360 pp., 6.125 x 9.25, 2 maps, notes, index
American Indigenes and the Making of the Modern World, 1000-1927
From the earliest moments of European contact, Native Americans have played a pivotal role in the Atlantic experience, yet they often have been relegated to the margins of the region's historical record. The Red Atlantic, Jace Weaver's sweeping and highly readable survey of history and literature, synthesizes scholarship to place indigenous people of the Americas at the center of our understanding of the Atlantic world. Weaver illuminates their willing and unwilling travels through the region, revealing how they changed the course of world history.
Indigenous Americans, Weaver shows, crossed the Atlantic as royal dignitaries, diplomats, slaves, laborers, soldiers, performers, and tourists. And they carried resources and knowledge that shaped world civilization--from chocolate, tobacco, and potatoes to terrace farming and suspension bridges. Weaver makes clear that indigenous travelers were cosmopolitan agents of international change whose engagement with other societies gave them the tools to advocate for their own sovereignty even as it was challenged by colonialism.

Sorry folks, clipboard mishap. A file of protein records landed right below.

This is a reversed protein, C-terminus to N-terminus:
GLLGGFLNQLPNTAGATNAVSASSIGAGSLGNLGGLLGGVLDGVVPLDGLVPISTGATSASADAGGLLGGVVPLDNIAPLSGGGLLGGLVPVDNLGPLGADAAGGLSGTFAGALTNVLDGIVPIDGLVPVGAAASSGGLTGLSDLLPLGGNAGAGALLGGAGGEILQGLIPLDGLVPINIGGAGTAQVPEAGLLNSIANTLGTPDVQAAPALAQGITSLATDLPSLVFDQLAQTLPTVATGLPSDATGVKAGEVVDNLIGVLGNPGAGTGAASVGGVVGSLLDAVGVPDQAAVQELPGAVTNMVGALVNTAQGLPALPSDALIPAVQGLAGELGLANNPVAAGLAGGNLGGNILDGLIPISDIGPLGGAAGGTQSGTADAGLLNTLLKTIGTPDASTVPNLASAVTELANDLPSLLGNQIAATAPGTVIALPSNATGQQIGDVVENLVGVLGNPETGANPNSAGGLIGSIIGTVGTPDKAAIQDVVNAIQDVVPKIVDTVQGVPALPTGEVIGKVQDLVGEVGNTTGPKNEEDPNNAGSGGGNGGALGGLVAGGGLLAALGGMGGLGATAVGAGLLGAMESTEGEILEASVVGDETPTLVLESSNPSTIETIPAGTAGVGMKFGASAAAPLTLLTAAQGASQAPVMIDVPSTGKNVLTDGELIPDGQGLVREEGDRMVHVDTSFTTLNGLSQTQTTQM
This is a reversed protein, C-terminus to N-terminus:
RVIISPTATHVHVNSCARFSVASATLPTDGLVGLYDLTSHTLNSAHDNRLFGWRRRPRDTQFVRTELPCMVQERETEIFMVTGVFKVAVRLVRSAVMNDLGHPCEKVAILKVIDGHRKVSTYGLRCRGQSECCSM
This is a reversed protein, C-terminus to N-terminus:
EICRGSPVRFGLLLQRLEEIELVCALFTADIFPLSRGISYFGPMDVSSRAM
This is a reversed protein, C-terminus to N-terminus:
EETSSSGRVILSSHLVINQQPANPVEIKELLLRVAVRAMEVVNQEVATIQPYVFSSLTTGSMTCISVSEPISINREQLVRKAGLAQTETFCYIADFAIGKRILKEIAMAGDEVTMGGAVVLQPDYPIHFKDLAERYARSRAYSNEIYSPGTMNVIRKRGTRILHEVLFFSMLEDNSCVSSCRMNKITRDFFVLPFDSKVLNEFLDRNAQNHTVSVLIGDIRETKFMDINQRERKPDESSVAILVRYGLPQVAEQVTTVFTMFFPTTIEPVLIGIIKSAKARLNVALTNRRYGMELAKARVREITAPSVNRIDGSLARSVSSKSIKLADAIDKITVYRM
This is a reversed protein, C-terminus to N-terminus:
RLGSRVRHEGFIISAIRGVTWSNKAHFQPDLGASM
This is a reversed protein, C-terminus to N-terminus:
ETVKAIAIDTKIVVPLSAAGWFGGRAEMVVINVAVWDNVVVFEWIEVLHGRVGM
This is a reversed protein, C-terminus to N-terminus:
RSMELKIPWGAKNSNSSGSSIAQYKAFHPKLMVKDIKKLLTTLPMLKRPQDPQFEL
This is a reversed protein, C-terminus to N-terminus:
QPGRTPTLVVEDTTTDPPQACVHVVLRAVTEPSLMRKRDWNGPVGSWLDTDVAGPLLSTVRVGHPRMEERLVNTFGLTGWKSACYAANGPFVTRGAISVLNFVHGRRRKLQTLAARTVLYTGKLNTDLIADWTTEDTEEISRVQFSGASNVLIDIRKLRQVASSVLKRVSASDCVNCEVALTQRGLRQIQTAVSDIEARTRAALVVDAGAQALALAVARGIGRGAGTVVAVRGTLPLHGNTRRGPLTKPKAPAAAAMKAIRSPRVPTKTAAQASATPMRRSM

"A helpful platform to discuss this engaging topic."
"The Red Atlantic is an original, learned, and comparative historical narrative of transatlantic cultures and nations. Jace Weaver considers the significance of the cultural exchange, political ideas, literature, technology, and material trade with Native American Indians, or the historical and cultural transatlantic significance of the Red Atlantic. He has written an extraordinary and comprehensive comparative history of Native American Indians in the Red Atlantic, and his discussions of the subject will surely inspire and influence future students, research, and writing on the subject."
--Gerald Vizenor, University of California, Berkeley
"Following in the wake of Gilroy's The Black Atlantic, this book re-visions the Atlantic as Native space. Indians inhabited an Atlantic world and participated in the multiple lanes of exchange that developed following Columbus's voyages. Native foods, technologies, and ideas traveled to Europe; Native people traveled to Europe (sometimes more than once) as captives and slaves, as soldiers and sailors, as diplomats, and occasionally as celebrities. And writers, both Native and non-Native, created a fictional literature of the Red Atlantic. An important and stimulating book."
--Colin G. Calloway, Dartmouth College
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